Crypto Fintech & e-commerce Venture

Mergers & Money: Once Dubious, Traditional VC Firms Lead More Of The Charge In Crypto Deals

Editor’s note: This is Mergers & Money, a monthly column by Senior Reporter Chris Metinko that covers dealmaking and the flow of venture capital.


So far this year, crypto startups have taken in nearly $16 billion of funding—far outpacing any prior year.

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While interest and acceptance in crypto has increased among the general public—Bitcoin hit a new all-time high of more than $66,000 this week—that also is true among many traditional venture capital firms that seemingly had a lukewarm feeling for the industry not so long ago.

In the past, crypto used to be dominated by venture firms laser focused on the sector, but this year has seen increased involvement from large VC players often associated with other big categories of consumer and enterprise tech. While firms such as Andreessen Horowitz are not newcomers to the crypto space—it was an initial investor in Coinbase and just this summer announced its third crypto fund, a $2.2 billion tranche—many of the investment world’s big-name cohorts, such as Tiger Global Management, Coatue, Lightspeed Venture Partners and others, are participating in rounds at a rate never seen before.

Leading the charge

Many of these more traditional venture firms were likely drawn into the crypto world by the legitimization of the currency in the last couple of years.

While once questioned by many and thought of as a finance tool used only by cybercriminals, cryptocurrency’s more recent acceptance by large banks, investment institutions and companies seems to have ushered in new investors.

Large financial services companies like Visa and PayPal have helped validate the sector, and even Facebook is planning its own digital wallet and currency—now called Diem. Large crypto players such as Coinbase—with a market cap of $65.5 billion—Circle and Robinhood have gone public, further justifying the space and showing venture investors the size of the space and the volume of transactions they handle.

Those events likely have driven many of these large growth firms to double or triple—or 7x in the case of Tiger—their bets in the crypto world from past years.

Many of these firms are not just increasing how many crypto companies they invest in, but are also bringing the large growth-equity checks with them that have helped push venture funding to levels never seen before in the space, helping mint more than 25 new unicorns this year alone.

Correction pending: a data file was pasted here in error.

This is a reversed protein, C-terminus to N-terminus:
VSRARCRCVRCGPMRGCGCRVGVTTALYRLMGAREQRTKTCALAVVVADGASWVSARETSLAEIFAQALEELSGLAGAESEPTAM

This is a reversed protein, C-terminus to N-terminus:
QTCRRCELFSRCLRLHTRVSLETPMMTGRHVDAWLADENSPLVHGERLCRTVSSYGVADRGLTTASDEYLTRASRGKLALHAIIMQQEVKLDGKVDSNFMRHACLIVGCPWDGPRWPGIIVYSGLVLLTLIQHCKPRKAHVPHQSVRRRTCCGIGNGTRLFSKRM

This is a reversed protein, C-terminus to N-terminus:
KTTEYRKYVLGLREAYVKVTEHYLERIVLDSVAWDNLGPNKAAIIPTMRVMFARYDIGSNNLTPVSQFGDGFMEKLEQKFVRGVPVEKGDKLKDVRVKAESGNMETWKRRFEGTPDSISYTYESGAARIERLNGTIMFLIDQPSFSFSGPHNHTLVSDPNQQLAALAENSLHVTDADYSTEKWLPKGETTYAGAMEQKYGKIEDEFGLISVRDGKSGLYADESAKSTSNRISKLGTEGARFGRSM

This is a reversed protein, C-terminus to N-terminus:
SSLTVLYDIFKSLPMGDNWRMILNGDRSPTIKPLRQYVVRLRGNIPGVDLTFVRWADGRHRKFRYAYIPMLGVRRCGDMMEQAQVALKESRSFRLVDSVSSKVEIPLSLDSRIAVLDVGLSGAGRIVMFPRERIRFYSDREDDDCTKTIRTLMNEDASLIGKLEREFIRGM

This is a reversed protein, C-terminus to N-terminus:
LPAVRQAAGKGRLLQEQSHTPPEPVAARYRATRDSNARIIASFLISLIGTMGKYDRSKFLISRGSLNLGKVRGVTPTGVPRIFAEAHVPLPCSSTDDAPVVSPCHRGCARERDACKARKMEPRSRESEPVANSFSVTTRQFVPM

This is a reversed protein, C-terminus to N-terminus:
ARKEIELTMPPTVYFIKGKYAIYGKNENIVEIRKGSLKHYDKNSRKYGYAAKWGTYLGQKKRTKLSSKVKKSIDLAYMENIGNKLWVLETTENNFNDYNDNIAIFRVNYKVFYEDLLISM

Those large checks allowed these firms to take the lead—or co-lead—in many of these rounds, and produced high valuations only a few crypto companies previously reached. Firms such as Andreessen Horowitz, Tiger Global and Coatue have led more rounds in crypto this year than ever in their firms’ histories.

Some of the large rounds led or co-led by those not normally associated with the crypto space this year include:

  • Miami-based MoonPay, a crypto payments infrastructure developer, reportedly raised $400 million in funding led by Tiger Global and Coatue earlier this month. The deal reportedly will value the company at $3.4 billion.
  • New Jersey-based cryptocurrency lending firm BlockFi raised a $350 million Series D led by Tiger Global, Bain Capital Ventures, partners of DST Global, and Pomp Investments in March at a valuation of $3 billion.
  • New York-based Fireblocks, which helps with a variety of business issues around digital assets—from security to compliance to governance—raised a $310 million Series D co-led by Sequoia Capital, Coatue, Stripes, Spark Capital, DRW Venture Capital and SCB 10X at a $2.2 billion valuation in July.

Leading the charge

So far this year, there have been 39 large growth rounds of $100 million or more in crypto—with 14 of them being led or co-led by the firms mentioned above, according to Crunchbase data. Last year saw only seven such rounds, with one being led or co-led by one of those firms, and in 2019, the crypto space saw eight large growth rounds with only one led by those firms.

Those numbers further indicate the amount of cash many of these firms bring to the table in deals—something that until this year crypto had not seen.

The almost $16 billion in venture capital invested in crypto so far this year dwarfs the $3.7 billion invested all of last year. The amount of money in rounds led this year in crypto by Coatue, $1.9 billion; Tiger Global, $1.4 billion; and Andreessen Horowitz, $759 million, alone surpass all of last year’s funding.

While some uncertainty hangs over the industry due to China making crypto transactions illegal and talk of further government regulations in the U.S.—large venture firms now seem more certain than ever that crypto is a large economic opportunity that cannot be missed.

Even if many seemed unsure just a few years ago.

Methodology

Crypto, as defined in this article, includes startups in the Crunchbase dataset that are working within the industries of cryptocurrency and blockchain.

Illustration: Dom Guzman

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